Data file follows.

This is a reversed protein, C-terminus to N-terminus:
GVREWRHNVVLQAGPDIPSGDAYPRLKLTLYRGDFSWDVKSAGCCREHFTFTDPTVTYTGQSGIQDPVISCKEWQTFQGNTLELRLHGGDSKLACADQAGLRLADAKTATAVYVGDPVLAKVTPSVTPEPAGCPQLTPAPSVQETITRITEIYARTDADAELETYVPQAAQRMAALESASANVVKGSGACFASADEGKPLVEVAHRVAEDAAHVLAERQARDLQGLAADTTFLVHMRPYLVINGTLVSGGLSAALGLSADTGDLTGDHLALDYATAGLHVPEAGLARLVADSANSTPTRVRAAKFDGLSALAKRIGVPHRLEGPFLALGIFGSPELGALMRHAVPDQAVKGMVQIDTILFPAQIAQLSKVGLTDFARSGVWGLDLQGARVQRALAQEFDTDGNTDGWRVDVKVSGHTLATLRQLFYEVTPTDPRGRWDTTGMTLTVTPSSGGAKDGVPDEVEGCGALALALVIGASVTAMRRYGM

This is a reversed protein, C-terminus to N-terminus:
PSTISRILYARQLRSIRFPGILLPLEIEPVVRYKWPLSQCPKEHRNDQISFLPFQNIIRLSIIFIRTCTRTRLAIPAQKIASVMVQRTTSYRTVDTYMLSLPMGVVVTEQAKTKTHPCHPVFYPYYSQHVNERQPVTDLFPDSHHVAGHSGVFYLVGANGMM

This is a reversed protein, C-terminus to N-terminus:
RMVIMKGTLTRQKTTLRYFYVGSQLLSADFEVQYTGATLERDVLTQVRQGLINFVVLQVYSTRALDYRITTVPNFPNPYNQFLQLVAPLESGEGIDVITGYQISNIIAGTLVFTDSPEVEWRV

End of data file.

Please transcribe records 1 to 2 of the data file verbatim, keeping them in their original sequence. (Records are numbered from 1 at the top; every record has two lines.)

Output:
This is a reversed protein, C-terminus to N-terminus:
GVREWRHNVVLQAGPDIPSGDAYPRLKLTLYRGDFSWDVKSAGCCREHFTFTDPTVTYTGQSGIQDPVISCKEWQTFQGNTLELRLHGGDSKLACADQAGLRLADAKTATAVYVGDPVLAKVTPSVTPEPAGCPQLTPAPSVQETITRITEIYARTDADAELETYVPQAAQRMAALESASANVVKGSGACFASADEGKPLVEVAHRVAEDAAHVLAERQARDLQGLAADTTFLVHMRPYLVINGTLVSGGLSAALGLSADTGDLTGDHLALDYATAGLHVPEAGLARLVADSANSTPTRVRAAKFDGLSALAKRIGVPHRLEGPFLALGIFGSPELGALMRHAVPDQAVKGMVQIDTILFPAQIAQLSKVGLTDFARSGVWGLDLQGARVQRALAQEFDTDGNTDGWRVDVKVSGHTLATLRQLFYEVTPTDPRGRWDTTGMTLTVTPSSGGAKDGVPDEVEGCGALALALVIGASVTAMRRYGM

This is a reversed protein, C-terminus to N-terminus:
PSTISRILYARQLRSIRFPGILLPLEIEPVVRYKWPLSQCPKEHRNDQISFLPFQNIIRLSIIFIRTCTRTRLAIPAQKIASVMVQRTTSYRTVDTYMLSLPMGVVVTEQAKTKTHPCHPVFYPYYSQHVNERQPVTDLFPDSHHVAGHSGVFYLVGANGMM